Settling in: How Council Rock’s new superintendent prepares for the first day of school

James Boyle, the Wire

Less than two months into his post as the new superintendent for the Council Rock School District, Dr. Robert Fraser’s office has the look of someone too busy to finish unpacking.

It’s not a complete disaster area by any means, but the hardwood floor has a few piles of folders awaiting the filing cabinet, and the desk has some space for the computer and a cup of coffee, but not much else.

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James Boyle / Wire Photo – Council Rock School District Superintendent Dr. Robert Fraser has been holding meetings with staff, faculty, parents, key members of the community and local organizations in preparation for the school year.

“It’s been 41 days, and I’m still in the moving-in phase at the office,” said Fraser. “It’s been lots of meetings with everybody in the district, the staff, faculty, parents, key members of the community and local organizations. I need to know the ‘who’ of Council Rock, then I will learn the ‘what.’ ”

The summer weeks have been an educational preamble to the main event: the return of Council Rock students to the classrooms this week. Fortunately, Fraser knows he has the preparation and support from the dedicated community of staff, parents and students to make the new school year a smooth one.

“Everybody has been amazing,” said Fraser. “They all have the intelligence and commitment to public education and making Council Rock the best it can be. Of course, I am going to take advantage of that.”

A rigorous six-month search by the Council Rock School Board to find a replacement for the retiring Dr. Mark Klein ended in May with the selection of Fraser. An assistant superintendent from the West Chester Area School District, Fraser has the unenviable position of not only following in the footsteps of a beloved educator who spent more than 40 years with Council Rock, but also maintaining the school district’s reputation as one of the top in the state.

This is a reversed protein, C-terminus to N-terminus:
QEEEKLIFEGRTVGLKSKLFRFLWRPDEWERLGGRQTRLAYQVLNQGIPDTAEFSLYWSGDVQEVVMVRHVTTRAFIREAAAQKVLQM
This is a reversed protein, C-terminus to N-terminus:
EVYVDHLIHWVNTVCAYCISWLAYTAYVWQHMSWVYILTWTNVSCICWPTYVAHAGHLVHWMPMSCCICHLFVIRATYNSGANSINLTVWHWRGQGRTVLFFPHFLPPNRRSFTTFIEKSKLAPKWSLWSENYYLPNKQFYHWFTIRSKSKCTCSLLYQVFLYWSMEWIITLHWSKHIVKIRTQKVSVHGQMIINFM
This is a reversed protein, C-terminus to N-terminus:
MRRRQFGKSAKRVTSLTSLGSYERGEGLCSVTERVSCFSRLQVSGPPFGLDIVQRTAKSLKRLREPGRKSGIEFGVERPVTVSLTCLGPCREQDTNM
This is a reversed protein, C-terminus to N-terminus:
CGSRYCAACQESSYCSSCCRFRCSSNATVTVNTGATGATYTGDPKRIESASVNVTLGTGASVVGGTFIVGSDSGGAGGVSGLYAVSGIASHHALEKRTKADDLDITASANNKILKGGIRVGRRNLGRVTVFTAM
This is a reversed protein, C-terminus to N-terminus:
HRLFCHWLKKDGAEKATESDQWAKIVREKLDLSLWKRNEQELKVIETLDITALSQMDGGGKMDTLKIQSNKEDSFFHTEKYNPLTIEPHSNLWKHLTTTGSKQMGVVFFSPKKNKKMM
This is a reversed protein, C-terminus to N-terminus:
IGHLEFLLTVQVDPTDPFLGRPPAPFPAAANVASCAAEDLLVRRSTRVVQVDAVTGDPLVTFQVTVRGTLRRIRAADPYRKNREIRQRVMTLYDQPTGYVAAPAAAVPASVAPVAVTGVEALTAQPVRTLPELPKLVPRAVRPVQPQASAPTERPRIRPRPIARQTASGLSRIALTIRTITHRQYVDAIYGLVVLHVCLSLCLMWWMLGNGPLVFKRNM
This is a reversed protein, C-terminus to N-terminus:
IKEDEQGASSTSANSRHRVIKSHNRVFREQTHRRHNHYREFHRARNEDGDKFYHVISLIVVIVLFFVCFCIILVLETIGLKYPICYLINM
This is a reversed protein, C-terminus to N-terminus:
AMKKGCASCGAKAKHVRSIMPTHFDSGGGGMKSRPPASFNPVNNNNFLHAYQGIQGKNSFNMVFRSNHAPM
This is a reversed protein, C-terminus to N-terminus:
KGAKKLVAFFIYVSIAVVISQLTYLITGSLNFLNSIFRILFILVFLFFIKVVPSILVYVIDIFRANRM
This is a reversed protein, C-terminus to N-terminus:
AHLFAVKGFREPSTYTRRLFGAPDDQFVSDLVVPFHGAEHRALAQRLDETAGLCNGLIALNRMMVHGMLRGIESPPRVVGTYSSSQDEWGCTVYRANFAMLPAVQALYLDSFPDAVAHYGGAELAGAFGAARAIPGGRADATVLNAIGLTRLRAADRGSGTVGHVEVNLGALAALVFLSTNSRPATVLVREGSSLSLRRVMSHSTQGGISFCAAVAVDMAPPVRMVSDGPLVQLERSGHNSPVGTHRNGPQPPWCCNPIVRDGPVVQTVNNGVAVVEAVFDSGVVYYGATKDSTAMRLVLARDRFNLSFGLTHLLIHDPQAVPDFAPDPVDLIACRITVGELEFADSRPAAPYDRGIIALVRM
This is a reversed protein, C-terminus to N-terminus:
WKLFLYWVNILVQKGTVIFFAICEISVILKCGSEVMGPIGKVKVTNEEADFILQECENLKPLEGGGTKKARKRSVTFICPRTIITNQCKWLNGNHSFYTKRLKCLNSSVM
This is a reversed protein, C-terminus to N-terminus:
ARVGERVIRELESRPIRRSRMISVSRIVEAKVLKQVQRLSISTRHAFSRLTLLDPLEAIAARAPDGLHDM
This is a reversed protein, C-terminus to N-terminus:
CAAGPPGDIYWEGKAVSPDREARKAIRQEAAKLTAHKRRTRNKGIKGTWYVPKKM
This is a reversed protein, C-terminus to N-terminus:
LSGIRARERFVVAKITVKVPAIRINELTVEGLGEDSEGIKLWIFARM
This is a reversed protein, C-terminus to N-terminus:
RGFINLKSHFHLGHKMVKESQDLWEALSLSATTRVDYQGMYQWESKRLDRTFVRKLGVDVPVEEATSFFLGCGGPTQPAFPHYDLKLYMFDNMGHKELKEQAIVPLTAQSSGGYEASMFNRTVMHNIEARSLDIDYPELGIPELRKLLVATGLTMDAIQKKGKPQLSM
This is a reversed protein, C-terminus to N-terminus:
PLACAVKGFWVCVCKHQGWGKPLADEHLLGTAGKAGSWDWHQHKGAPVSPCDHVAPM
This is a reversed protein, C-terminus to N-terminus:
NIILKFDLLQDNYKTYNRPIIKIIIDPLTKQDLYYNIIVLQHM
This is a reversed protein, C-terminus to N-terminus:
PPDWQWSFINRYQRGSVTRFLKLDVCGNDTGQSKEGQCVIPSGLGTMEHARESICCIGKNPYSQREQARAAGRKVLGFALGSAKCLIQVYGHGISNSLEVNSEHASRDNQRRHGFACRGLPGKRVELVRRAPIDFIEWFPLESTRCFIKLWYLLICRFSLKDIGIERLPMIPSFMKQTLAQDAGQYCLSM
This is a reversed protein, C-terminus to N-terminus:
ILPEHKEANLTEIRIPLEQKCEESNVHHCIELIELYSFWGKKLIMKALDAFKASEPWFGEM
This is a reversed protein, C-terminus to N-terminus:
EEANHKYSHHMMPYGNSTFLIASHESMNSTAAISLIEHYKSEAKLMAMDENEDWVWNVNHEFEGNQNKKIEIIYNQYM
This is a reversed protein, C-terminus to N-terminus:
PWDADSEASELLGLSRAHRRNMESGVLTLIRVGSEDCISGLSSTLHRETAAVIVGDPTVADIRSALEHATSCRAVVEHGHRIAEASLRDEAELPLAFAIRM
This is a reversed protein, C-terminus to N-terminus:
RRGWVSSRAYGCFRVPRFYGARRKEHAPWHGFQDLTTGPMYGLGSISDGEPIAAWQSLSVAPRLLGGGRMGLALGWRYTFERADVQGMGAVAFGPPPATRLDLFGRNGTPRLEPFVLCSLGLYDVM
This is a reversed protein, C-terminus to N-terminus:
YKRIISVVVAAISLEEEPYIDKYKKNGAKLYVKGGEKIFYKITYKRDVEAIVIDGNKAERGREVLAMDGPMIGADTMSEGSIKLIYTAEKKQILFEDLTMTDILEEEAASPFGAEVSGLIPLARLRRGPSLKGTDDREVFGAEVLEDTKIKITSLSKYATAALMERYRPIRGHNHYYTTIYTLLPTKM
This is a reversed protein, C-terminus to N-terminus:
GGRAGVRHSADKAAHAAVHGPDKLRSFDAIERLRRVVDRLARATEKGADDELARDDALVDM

“Any stress is self-induced,” said Fraser. “There has been no external pressure. I have high standards for myself, and I am my own worst critic. It will probably take a full year of school to completely understand everything.”

Fraser quickly dispels any notion that he intends to completely upend the district and turn it into something unrecognizable. There is no “West Chester Way” of doing things, he says, and the districts’ similarities, such as demographics and student body, played a part in his hiring.

“I am becoming acutely aware of the things that work,” said Fraser. “But it’s important to strive for continuous improvements. We will identify those areas that need help and make sure they are at the highest level of standards.”

It doesn’t hurt that, since starting on July 1, Fraser had access to the best possible resource: Dr. Klein himself. Klein resigned as superintendent on June 30, but held off retirement until Sept. 1, giving him time to work alongside Fraser and give him a head start in the community.

Fraser suspects that a man who dedicated most of his life to the school district won’t be able to completely walk away and is grateful to know that he can call Klein anytime for advice.

“He has been a phenomenal mentor and has become a good friend,” said Fraser. “I’ve been very fortunate to have him next door to my office. If it were up to me, he wouldn’t leave.”

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